Eventually all the competitors will settle up (on confidential financial terms) and get back to ordinary competition. Steve Jobs and Bill Gates didn’t exactly become friends after their software litigation petered out in the 1980s; instead, they leashed the lawyers and focused on new products. Indeed, Apple is Samsung’s biggest customer for mobile-device components; the companies continue to quietly collaborate even as their lawyers bash one another. Unlike his predecessor Jobs, who was intent on defeating Android, Apple CEO Tim Cook has no incentive to crush Samsung.
Part of the article also includes a closer look at some recent patent disputes Apple has had with Samsung, HTC and Motorola. It’s clearly laid out and if you haven’t had a chance to follow what has been happening in the courtroom, it’s definitely worth a look:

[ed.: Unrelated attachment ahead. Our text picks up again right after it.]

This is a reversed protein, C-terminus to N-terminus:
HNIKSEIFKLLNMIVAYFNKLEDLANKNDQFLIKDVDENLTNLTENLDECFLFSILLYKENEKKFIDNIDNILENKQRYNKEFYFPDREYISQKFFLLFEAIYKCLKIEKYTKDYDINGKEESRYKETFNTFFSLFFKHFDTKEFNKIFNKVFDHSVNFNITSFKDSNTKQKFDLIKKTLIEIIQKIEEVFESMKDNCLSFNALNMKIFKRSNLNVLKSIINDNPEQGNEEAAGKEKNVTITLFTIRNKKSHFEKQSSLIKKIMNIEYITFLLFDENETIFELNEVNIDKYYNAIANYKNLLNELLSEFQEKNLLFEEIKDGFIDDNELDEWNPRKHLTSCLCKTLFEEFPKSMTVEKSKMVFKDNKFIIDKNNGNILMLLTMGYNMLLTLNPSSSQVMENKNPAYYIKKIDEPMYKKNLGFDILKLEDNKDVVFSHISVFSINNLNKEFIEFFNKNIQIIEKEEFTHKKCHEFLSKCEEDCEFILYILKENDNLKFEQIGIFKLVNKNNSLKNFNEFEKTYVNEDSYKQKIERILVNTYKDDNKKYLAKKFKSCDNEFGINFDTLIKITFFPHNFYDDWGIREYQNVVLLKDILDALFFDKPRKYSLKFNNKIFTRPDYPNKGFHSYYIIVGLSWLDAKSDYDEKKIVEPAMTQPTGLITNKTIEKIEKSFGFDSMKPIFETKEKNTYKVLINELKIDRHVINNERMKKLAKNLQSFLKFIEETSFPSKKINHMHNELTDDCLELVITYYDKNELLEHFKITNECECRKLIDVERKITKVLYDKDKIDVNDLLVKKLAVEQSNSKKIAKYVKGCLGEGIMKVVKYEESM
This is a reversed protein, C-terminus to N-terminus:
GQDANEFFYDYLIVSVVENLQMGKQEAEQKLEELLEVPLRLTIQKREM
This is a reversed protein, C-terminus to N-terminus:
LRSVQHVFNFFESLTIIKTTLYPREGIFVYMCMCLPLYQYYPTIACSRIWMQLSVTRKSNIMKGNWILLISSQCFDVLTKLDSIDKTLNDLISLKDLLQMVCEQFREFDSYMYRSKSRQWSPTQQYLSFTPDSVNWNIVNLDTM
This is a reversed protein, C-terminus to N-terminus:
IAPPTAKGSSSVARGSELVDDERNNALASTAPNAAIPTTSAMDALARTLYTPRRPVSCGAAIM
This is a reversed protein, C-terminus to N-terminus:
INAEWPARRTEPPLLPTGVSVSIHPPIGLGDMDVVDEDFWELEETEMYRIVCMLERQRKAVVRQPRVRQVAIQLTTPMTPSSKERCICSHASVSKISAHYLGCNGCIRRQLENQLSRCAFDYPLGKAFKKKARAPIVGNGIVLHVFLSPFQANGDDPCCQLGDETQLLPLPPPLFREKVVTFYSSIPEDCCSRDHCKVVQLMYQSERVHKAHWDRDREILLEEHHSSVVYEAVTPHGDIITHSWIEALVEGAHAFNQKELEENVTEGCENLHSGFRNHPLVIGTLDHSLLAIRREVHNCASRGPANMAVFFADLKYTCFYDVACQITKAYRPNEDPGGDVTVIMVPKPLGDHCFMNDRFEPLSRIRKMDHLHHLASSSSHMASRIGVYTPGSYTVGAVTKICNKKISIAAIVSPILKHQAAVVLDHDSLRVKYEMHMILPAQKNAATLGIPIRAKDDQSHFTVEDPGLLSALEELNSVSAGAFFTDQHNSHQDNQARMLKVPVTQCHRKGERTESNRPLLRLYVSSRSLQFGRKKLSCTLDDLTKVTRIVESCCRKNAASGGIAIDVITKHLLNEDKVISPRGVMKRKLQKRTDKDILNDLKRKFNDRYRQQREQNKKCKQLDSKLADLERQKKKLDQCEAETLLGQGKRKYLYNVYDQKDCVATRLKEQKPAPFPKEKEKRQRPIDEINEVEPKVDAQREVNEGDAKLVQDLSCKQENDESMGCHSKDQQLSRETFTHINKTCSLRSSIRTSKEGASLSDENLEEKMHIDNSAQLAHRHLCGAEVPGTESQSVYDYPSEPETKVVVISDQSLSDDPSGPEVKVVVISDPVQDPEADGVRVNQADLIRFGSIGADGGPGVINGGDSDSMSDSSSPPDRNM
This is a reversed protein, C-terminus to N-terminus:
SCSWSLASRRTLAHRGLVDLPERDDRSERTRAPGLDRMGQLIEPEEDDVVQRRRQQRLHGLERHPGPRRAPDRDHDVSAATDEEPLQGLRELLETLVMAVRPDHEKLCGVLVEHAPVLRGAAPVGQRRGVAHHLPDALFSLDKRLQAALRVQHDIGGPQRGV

At the end of the day, numbers don’t lie as customers will speak with their wallets. The last line says it best:
And in the long term, the duel between Apple’s closed-garden operating system and Google’s open system (and between the iPhone and its many imitators) will be determined where it ought to be: at retail sales counters in the U.S. and around the world. In the court of capitalism, consumers are the ultimate jurors.